Lukewarm Reaction To The Last Jedi

Posted Wednesday, December 27, 2017, 4:09 PM

Our handsome hero, windswept and interesting

It is now quite well known that Mark Hamill wasn't very happy with the direction Luke Skywalker's arc was written for him by Director Rian Johnson in the latest Star Wars movie The Last Jedi. He is reported as saying that he didn't see the character as his Luke, the one he had been living with since Star Wars's inception 40 years earlier. But he looked past that and gave the performance that the story required, one that was compelling and exciting and unpredictable, and in my opinion works better than anything else that you could imagine for him.

Hamill has a unique perspective of the character. When George Lucas directed Star Wars Episode IV, A New Hope, he was famously awkward and reserved, only giving very basic instructions on set, leaving the actors to basically create the character themselves. From that point of view, undoubtedly Mark Hamill had a very specific idea of who the character he was playing was. His origins were simple and clearly intimated in the script, and his somewhat ridiculed whiny nature was typical of a sheltered teenager who longed for adventure. By the time the sequel Empire Strikes Back was filmed, directed this time by a competent, nay extremely talented Director, Irvin Kershner, Hamill would have seen his character's future mapped out more clearly. No longer whiny, but still youthful in his enthusiasm, Luke proves himself a warrior as he faces down Darth Vader directly. And further, by Return of the Jedi, Richard Marquand's rumoured ineffectual direction, Hamill will have taken charge again to shape his character the way he saw him.

As the future of Star Wars as a franchise lay fallow, ten years passed before what became known as the Expanded Universe started to evolve, a series of novels, comics, video games, and toys that would involve the further adventures of Luke, Leia, and Han. Though ultimately rendered obsolete, these stories allowed the actors to reflect on their characters as vibrant dynamic heroes who repeatedly defeated enemies and saved the Galaxy multiple times.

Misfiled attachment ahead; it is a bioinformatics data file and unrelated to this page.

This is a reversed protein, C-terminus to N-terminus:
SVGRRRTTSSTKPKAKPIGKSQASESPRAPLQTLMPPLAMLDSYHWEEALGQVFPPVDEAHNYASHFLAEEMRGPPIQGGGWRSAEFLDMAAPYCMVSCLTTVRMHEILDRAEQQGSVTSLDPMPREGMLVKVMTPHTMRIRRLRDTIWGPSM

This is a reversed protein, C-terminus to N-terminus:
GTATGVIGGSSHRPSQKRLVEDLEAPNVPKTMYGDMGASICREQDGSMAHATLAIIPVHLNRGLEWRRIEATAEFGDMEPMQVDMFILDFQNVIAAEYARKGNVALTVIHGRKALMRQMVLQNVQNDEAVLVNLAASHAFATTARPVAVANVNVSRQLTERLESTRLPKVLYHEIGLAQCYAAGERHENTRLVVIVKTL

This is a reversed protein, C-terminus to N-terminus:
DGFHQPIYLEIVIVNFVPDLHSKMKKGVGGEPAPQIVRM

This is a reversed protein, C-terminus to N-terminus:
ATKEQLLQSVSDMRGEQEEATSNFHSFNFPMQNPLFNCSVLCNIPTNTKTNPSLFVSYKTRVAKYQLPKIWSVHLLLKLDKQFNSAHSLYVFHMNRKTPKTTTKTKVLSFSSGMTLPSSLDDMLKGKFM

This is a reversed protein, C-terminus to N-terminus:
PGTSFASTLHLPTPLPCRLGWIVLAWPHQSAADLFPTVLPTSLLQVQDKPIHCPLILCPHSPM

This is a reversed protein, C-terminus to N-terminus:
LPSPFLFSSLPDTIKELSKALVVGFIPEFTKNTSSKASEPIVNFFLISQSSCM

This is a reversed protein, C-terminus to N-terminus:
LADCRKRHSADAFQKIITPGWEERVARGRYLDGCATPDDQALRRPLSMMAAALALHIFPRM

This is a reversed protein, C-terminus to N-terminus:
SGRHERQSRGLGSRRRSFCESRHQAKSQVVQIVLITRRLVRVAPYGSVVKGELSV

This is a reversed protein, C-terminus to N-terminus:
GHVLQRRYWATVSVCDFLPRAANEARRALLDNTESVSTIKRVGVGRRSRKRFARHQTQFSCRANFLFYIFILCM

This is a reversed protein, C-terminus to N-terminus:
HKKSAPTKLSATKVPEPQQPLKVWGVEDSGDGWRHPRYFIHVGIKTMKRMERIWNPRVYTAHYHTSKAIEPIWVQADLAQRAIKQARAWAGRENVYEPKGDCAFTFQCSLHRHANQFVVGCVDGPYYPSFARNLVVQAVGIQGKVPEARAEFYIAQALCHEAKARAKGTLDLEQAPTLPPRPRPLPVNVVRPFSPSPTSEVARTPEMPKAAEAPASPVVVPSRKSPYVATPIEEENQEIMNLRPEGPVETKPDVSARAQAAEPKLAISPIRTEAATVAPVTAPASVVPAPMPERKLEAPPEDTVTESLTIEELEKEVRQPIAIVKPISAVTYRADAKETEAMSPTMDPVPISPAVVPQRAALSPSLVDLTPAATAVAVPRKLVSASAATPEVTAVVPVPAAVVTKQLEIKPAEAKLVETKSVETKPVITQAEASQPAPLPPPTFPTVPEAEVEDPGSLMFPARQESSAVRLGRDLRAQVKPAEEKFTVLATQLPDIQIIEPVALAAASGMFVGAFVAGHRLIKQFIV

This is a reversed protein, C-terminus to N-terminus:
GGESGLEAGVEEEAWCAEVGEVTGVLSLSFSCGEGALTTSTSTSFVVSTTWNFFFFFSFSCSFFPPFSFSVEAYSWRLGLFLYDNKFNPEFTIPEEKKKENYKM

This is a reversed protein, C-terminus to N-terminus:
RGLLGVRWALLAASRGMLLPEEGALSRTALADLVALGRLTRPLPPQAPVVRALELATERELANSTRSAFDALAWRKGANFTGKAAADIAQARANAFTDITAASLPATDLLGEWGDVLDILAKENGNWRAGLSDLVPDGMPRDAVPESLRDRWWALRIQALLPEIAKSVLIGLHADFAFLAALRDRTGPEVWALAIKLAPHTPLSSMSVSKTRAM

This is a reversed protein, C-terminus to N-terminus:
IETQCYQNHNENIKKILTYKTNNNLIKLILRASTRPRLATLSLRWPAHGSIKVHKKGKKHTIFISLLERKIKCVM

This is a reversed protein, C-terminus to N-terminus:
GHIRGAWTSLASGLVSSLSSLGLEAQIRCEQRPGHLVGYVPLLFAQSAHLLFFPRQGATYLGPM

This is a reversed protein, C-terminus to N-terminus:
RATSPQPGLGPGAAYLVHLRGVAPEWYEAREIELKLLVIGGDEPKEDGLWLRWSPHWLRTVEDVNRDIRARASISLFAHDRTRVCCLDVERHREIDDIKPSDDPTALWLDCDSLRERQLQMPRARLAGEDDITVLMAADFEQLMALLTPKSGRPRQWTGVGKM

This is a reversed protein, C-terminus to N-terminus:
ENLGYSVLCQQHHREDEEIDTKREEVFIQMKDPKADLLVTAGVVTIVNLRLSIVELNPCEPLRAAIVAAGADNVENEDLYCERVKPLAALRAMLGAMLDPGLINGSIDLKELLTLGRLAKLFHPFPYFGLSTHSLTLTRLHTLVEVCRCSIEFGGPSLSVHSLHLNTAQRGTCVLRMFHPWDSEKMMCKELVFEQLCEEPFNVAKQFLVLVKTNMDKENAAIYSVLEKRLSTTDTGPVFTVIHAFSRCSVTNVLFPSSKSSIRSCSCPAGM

And then came the Prequels, those much-maligned back stories of where our heroes came from, what the Galaxy was like before the Empire crushed it beneath its feet. And the Jedi Knights were not portrayed as heroic at all, but arrogant, interfering, foolish, and complacent. Mistake after mistake led them to a reckoning, one that opened up the cracks that let the Sith rule.

And so the new trilogy, that began after Disney's purchase of Lucasfilm with The Force Awakens, now having wiped those exciting stories from canon, termed Legends, has the Luke we see at the end of the first movie as having had none of those adventures. His life is not one of triumph after triumph, or even of maintaining hope in the Galaxy. Instead, as The Last Jedi has shown, he has failed repeatedly, just as the Jedi Knights had done at the formation of the Empire.

And no wonder. Luke was no Jedi, he was barely trained and was far too old. He had no living mentors, no understanding of what he was doing. He tried his best, did what he could with what little he could glean from the Histories, but he had no chance. Having seen his star pupil so easily succumb to the Dark Side would naturally have sent him reeling, realising he was no Jedi Master, no equal to Yoda or those who came before him. That is the Luke we see in The Last Jedi, the only Luke there could have been.

Mark Hamill saw Luke as a hero, a Jedi Knight who saved the Galaxy, and portrayed him that way in every movie up until then. But naturally he cannot see the character in the objective way the audience has. The Jedi are not capable of saving the Galaxy, it takes more than the Light Side of the Force to defeat the Dark Side. There must be a balance between the two. The Jedi have to end, the Sith have to end, and something new take their place. That's where the story has to go, and that's how Luke must be portrayed.

Only 14 Hours To Save The Earth

Posted Monday, April 27, 2015, 7:37 AM

Faced with bringing pulp comic book hero Flash Gordon into the modern age, the creators quickly abandoned all hope of adapting it into anything sensible without losing its charm. So without hesitation they leap into corny cheese with their arms wide and all semblance of logic cut off at the pass.